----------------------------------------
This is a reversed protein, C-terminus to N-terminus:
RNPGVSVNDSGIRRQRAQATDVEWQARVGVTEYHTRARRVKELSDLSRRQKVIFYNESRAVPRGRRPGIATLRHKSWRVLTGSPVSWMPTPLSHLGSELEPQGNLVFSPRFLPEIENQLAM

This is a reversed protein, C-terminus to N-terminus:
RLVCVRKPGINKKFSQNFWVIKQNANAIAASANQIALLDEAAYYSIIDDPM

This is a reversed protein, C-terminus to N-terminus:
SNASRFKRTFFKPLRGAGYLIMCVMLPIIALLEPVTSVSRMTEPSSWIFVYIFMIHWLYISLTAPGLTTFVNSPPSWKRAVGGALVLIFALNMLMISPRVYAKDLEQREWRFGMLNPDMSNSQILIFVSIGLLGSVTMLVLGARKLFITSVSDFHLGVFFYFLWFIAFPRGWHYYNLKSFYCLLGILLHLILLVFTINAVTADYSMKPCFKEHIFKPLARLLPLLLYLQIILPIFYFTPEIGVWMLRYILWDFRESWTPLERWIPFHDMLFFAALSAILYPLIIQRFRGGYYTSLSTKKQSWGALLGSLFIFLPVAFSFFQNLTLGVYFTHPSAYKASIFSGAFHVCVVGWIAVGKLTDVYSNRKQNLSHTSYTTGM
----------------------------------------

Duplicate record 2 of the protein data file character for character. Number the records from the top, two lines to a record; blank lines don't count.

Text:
This is a reversed protein, C-terminus to N-terminus:
RLVCVRKPGINKKFSQNFWVIKQNANAIAASANQIALLDEAAYYSIIDDPM